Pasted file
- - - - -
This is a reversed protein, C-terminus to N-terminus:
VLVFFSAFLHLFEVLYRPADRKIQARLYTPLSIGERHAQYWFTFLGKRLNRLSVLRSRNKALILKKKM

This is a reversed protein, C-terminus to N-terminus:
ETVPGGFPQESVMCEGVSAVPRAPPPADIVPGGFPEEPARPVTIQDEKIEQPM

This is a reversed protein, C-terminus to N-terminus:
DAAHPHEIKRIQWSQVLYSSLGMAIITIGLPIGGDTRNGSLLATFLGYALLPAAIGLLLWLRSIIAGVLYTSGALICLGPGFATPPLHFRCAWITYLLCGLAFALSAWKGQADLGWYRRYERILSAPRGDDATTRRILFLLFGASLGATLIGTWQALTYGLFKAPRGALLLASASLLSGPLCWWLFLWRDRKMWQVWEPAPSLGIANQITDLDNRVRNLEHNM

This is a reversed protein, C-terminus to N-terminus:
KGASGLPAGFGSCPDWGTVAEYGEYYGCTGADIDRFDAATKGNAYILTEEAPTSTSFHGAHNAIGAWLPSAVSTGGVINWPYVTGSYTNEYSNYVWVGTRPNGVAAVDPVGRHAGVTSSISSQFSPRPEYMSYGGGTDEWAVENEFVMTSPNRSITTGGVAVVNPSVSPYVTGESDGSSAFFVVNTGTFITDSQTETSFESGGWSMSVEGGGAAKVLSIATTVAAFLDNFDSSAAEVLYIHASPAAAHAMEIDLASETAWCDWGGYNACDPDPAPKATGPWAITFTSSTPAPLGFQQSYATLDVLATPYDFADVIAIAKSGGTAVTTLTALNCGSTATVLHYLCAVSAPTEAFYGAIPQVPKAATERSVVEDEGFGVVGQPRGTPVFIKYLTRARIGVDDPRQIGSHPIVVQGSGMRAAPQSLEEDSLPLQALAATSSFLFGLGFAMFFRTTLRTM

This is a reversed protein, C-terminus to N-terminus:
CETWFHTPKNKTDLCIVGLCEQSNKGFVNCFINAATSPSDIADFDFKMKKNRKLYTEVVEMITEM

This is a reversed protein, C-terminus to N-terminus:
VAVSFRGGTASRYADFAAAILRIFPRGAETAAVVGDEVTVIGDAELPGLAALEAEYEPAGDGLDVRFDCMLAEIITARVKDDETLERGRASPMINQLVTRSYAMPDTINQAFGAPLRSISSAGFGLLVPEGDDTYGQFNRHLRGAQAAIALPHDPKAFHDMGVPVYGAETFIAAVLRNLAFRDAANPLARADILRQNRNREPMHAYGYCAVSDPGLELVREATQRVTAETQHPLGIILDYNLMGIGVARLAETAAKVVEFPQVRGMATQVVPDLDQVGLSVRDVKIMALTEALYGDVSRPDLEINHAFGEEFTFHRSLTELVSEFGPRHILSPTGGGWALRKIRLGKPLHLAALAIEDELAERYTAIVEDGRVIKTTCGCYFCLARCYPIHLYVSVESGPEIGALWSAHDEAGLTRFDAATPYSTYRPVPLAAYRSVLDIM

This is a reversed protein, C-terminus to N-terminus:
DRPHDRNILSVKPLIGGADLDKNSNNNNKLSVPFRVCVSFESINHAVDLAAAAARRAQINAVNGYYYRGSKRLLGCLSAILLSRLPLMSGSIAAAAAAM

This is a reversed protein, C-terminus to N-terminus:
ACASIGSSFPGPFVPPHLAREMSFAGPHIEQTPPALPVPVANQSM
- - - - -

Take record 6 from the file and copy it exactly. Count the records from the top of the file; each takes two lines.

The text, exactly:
This is a reversed protein, C-terminus to N-terminus:
VAVSFRGGTASRYADFAAAILRIFPRGAETAAVVGDEVTVIGDAELPGLAALEAEYEPAGDGLDVRFDCMLAEIITARVKDDETLERGRASPMINQLVTRSYAMPDTINQAFGAPLRSISSAGFGLLVPEGDDTYGQFNRHLRGAQAAIALPHDPKAFHDMGVPVYGAETFIAAVLRNLAFRDAANPLARADILRQNRNREPMHAYGYCAVSDPGLELVREATQRVTAETQHPLGIILDYNLMGIGVARLAETAAKVVEFPQVRGMATQVVPDLDQVGLSVRDVKIMALTEALYGDVSRPDLEINHAFGEEFTFHRSLTELVSEFGPRHILSPTGGGWALRKIRLGKPLHLAALAIEDELAERYTAIVEDGRVIKTTCGCYFCLARCYPIHLYVSVESGPEIGALWSAHDEAGLTRFDAATPYSTYRPVPLAAYRSVLDIM